Education Commissioner Terry Holliday

Education Commissioner Terry Holliday

With the release of the film Waiting for Superman, discussion and analysis of the public school system is growing. Much of what people are talking about is negative – low test scores, poor-quality instruction, unsafe schools, a lack of resources and more.

But there are some bright spots in Kentucky’s public education system, and those should be publicized.

  • Public schools are a bargain. In Kentucky, school districts average spending about $8,800 per student each year. That’s about $49 per day, or about $8 per hour.
    • Our schools meet the needs of all students, particularly those with special needs. In the “good old days,” children with disabilities were given little attention. Now, children receive services tailored to their needs in state-funded preschool programs, enabling them to enter kindergarten and 1st grade prepared and able to progress with their peers.
    • Plus, remember the intangible value that schools bring to their communities. Schools serve as polling places on election days and emergency shelters in times of disaster, provide adult learning opportunities and meeting space, and, through the Family Resource and Youth Services Centers, offer support and resources to needy families.
  • Our public schools are better than ever. An April 2009 study by the Kentucky Long Term Policy Research Center said, “Compared to our past and relative to the nation, these data show significant educational progress. Kentucky has moved from the bottom fifth of states in educational performance to the bottom third.” Based on the center’s National Education Index, Kentucky’s ranking moved from 43rd in 1992 to 35th in 2007. The study concluded, “The index shows that Kentucky has made educational improvements over the years and gained ground on other states.”
  • Academic performance is improving. According to the National Assessment of Educational Progress (NAEP, or the “Nation’s Report Card”), Kentucky children are performing better in comparison to their peers nationally than they ever have before. The results of the 2009 NAEP in reading showed that Kentucky’s 4th and 8th graders made significant gains when compared to the state’s performance in previous NAEP assessments. According to NAEP, Kentucky was one of three states that had a statistically significant increase in 4th-grade reading scores from 2007 to 2009. Kentucky was also one of nine states that had a statistically significant increase in 8th-grade reading scores from 2007 to 2009. Kentucky was the only state in the nation to report increases in both 4th- and 8th-grade reading scores. A June 2008 study by the Center on Education Policy indicated that Kentucky was one of four states to show consistent moderate-to-large gains in NAEP scores at all levels since 2002, indicating that achievement has improved across the board.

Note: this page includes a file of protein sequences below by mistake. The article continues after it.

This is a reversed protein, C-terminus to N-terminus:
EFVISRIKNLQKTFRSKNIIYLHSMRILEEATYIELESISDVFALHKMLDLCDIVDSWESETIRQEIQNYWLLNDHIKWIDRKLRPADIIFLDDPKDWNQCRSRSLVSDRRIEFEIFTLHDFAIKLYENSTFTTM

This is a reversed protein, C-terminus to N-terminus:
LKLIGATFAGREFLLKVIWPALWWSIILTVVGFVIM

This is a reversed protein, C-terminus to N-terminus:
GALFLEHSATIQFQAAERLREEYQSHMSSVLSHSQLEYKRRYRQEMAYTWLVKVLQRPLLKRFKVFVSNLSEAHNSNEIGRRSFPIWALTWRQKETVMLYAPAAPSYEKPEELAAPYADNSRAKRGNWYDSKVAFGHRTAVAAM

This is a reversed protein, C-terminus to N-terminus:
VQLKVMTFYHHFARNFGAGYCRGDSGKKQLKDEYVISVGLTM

• Student performance on state-level testing has improved, too. Since 2007, the percentage of students scoring at proficient and distinguished on the Kentucky Core Content Tests has risen by an average of six points at the elementary level; four points at the middle school level; and four-and-a-half points at the high school level.
    • In Kentucky, the number of students taking the ACT test has increased significantly from 24,942 in 1990 to 41,277 in 2010. This is due in part to the requirement that all public school juniors take the ACT.
    • Results from the first administration of the Iowa Tests of Basic Skills (ITBS), given to students in grades 3-7 in the 2009-10 school year, show striking results. At nearly every grade level in both reading and mathematics, scores were above the 50th percentile. These results are remarkable and atypical for the administration of norm-referenced tests.
  • Nonacademic indicators are improving, too. Since 1993, Kentucky’s public school dropout rate has decreased – from more than five percent to less than three percent – and the actual number of dropouts has decreased by more than 3,000.
    • The state’s graduation rate has improved. In 2001, it stood at 79.72 percent. In 2009, it was nearly 84 percent.
    • Of those who do graduate, more are pursuing some sort of postsecondary education. In 1993, approximately 54 percent of graduates went on to college or vocational/technical education. In 2009, that increased to 63 percent.
  • Kentucky has seen improvements in teacher quality as well. More than 2,000 Kentucky teachers have earned National Board certification, and Kentucky now ranks in the top ten nationwide in the total number of National Board Certified Teachers.
    • According to the National Center for Education Statistics, as of 2008, 57.5 percent of Kentucky’s public school teachers held master’s degrees. Kentucky has the seventh-highest percentage of teachers with master’s degrees in the United States.
    • Of the nearly 100,000 employees in Kentucky’s public school system, about two-thirds are directly involved in providing instruction to children. From classroom teachers to library media specialists to instructional aides, Kentucky’s schools are focused on delivering learning.

Yes, Kentucky’s public schools, like those across the nation, need improvement. But, we’ve come a long way in the past two decades. We should not remain complacent or be satisfied with the progress we’ve made, but use our successes and experience to continue to move forward.

(To comment on this topic, contact Commissioner Holliday at